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Natural Hazards and Earth System Sciences An interactive open-access journal of the European Geosciences Union
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Volume 3, issue 1/2 | Copyright

Special issue: Landslides and related phenomena: Rainfall triggered landslides...

Nat. Hazards Earth Syst. Sci., 3, 81-93, 2003
https://doi.org/10.5194/nhess-3-81-2003
© Author(s) 2003. This work is licensed under
the Creative Commons Attribution-NonCommercial-ShareAlike 2.5 License.

  30 Apr 2003

30 Apr 2003

Distributed modelling of shallow landslides triggered by intense rainfall

G. B. Crosta and P. Frattini G. B. Crosta and P. Frattini
  • Dip. Scienze Geologiche e Geotecnologie, Università degli Studi di Milano-Bicocca, Italy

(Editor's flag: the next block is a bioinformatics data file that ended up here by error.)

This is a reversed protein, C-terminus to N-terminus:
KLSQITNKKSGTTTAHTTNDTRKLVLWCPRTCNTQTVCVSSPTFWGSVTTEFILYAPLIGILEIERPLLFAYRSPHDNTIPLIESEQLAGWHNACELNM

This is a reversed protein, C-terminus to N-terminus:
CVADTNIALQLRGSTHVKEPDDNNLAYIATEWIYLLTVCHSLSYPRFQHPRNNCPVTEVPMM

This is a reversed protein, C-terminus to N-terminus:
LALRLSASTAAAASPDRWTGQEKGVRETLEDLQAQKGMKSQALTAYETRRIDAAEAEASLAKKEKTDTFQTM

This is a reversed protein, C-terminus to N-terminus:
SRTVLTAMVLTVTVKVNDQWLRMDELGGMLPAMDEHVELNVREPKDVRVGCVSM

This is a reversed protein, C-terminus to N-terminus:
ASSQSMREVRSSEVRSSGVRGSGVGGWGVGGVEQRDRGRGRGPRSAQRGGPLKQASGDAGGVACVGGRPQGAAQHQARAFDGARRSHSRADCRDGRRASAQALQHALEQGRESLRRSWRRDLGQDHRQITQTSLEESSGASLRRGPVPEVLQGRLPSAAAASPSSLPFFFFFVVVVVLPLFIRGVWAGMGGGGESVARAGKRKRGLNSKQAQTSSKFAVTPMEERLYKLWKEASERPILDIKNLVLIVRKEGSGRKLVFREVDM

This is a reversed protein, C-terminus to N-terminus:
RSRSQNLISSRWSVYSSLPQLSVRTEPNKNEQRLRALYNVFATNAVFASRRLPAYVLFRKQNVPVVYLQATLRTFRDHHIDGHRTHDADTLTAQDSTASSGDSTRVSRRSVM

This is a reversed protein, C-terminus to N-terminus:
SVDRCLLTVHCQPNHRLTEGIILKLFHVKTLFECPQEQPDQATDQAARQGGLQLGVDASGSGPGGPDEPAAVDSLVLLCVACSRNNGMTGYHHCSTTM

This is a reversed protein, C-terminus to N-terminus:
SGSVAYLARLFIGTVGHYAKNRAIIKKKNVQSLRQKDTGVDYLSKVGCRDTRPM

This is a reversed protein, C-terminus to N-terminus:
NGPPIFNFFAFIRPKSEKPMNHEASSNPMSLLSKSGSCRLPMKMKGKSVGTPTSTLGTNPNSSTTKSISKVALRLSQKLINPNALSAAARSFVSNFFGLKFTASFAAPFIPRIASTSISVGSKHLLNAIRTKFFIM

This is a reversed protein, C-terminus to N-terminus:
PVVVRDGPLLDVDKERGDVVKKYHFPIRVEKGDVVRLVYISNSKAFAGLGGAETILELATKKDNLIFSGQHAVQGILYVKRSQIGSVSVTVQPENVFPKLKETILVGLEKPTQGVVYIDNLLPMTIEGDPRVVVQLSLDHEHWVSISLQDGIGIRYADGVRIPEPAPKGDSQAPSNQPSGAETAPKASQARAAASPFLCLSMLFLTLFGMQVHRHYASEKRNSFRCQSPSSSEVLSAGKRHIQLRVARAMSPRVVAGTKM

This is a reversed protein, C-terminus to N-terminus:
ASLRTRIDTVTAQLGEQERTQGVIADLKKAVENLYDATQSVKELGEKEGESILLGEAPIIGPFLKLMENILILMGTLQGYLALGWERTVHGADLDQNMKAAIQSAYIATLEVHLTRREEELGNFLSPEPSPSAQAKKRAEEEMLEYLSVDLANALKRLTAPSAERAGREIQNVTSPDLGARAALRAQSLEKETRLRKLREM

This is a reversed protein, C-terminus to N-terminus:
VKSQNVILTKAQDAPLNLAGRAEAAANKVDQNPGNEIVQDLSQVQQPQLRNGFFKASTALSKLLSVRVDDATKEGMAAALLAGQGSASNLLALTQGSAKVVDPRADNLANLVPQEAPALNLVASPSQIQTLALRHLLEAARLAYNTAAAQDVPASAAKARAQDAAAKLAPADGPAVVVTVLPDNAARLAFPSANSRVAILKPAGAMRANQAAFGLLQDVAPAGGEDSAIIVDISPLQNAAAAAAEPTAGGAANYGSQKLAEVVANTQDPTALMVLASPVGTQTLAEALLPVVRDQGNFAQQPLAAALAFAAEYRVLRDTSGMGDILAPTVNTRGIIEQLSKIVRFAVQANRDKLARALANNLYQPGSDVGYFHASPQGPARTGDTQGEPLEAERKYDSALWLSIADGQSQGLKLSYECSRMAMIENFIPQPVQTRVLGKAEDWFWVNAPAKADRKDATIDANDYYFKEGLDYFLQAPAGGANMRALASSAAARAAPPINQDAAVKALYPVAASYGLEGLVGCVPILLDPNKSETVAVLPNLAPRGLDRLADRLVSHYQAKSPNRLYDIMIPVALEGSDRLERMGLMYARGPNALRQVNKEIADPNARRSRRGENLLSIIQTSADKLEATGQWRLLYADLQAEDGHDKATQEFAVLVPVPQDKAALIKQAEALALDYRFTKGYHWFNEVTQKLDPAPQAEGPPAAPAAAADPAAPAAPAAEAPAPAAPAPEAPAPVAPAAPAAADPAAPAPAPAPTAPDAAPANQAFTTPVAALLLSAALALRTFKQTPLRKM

Abstract. Hazard assessment of shallow landslides represents an important aspect of land management in mountainous areas. Among all the methods proposed in the literature, physically based methods are the only ones that explicitly includes the dynamic factors that control landslide triggering (rainfall pattern, land-use). For this reason, they allow forecasting both the temporal and the spatial distribution of shallow landslides. Physically based methods for shallow landslides are based on the coupling of the infinite slope stability analysis with hydrological models. Three different grid-based distributed hydrological models are presented in this paper: a steady state model, a transient "piston-flow" wetting front model, and a transient diffusive model. A comparative test of these models was performed to simulate landslide occurred during a rainfall event (27–28 June 1997) that triggered hundreds of shallow landslides within Lecco province (central Southern Alps, Italy). In order to test the potential for a completely distributed model for rainfall-triggered landslides, radar detected rainfall intensity has been used. A new procedure for quantitative evaluation of distributed model performance is presented and used in this paper. The diffusive model results in the best model for the simulation of shallow landslide triggering after a rainfall event like the one that we have analysed. Finally, radar data available for the June 1997 event permitted greatly improving the simulation. In particular, radar data allowed to explain the non-uniform distribution of landslides within the study area.

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